My example with the USSR shows exactly what I said.That even in the worst examples of socialism, the issue was NOT the affordability. Everybody could afford to have a house. The issue was quality! So, you have no real life example to believe that somehow a governmental type of insurance is somehow more expensive. Let me be clear that the point is not to defend the USSR system, The point is that you are wayyyy off the mark when you try to claim that the government in healthcare produces a more expensive system since the government is "inefficient".

                  Also, you do you present any facts to show why the CBO (which is NOT partisan). is wrong! If your argument is that nobody is infallible then this is a weak one, especially when you use links from the notorious Heritage Foundation which was predicting how NAFTA would be beneficial for the US workers and continues to support that it is beneficial even during the recent years ( https://www.heritage.org/trade/repor...e-negotiations). You also make unsupported claims based on irrelevant issues.The issue is not if there are examples of inefficiency in the government sector as some of your links claim or if the government can offer better reactors or other technological products compared to private companies. The issue is if despite certain inefficiencies and problems in how a government operates, the government can still provide cheaper INSURANCE services as a result of its size and lack of profit! And it is obvious from real life examples in the US and in Europe that the government sponsored healthcare is cheaper!

                  Also, I know many veterans who use VA as the first choice, Bwaha is one of them here based on what he has posted. Other posters have also posted that they use tricare which is a form of insurance provided to the vets and their families. I also know that there are people who do not even have any option to get any affordable type of insurance in the private market. I also know that even in the socialist Europe, there is a combination of a governmental and private insurance. So, one could certainly imagine a system in the US in which people, just like many veterans, can HAVE the option of a public coverage, and then they can decide if they want to pay for extra benefits and short waiting lists using a private insurance. On top of the above, let's no forget the example of medicare which has become the first and only choice for most of the elders!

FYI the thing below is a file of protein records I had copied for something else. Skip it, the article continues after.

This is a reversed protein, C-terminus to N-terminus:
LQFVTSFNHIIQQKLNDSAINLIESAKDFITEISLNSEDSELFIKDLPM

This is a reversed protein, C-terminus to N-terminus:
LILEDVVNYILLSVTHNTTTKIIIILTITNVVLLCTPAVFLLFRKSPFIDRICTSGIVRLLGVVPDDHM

As for Obamacare, it is not really socialized coverage since the public option was killed in the beginning. Also, the issue with the providers in AZ you mention is about people who do not get insurance through their employer. The big majority of people who get insurance through their employer are not affected by what you say. Also, I explained before in another thread the fact that Trump tries to undermine Obamacare by killing the mandatory option (by making it clear that he will not enforce the collection of penalties). This is something that is factored by insurance companies when they plan if they will participate and the rates they charge for their plans. Regions with more elders and fewer healthy young people (who will have the option to become uninsured without paying any penalty) will make it less lucrative for a business in health insurance to operate in certain areas.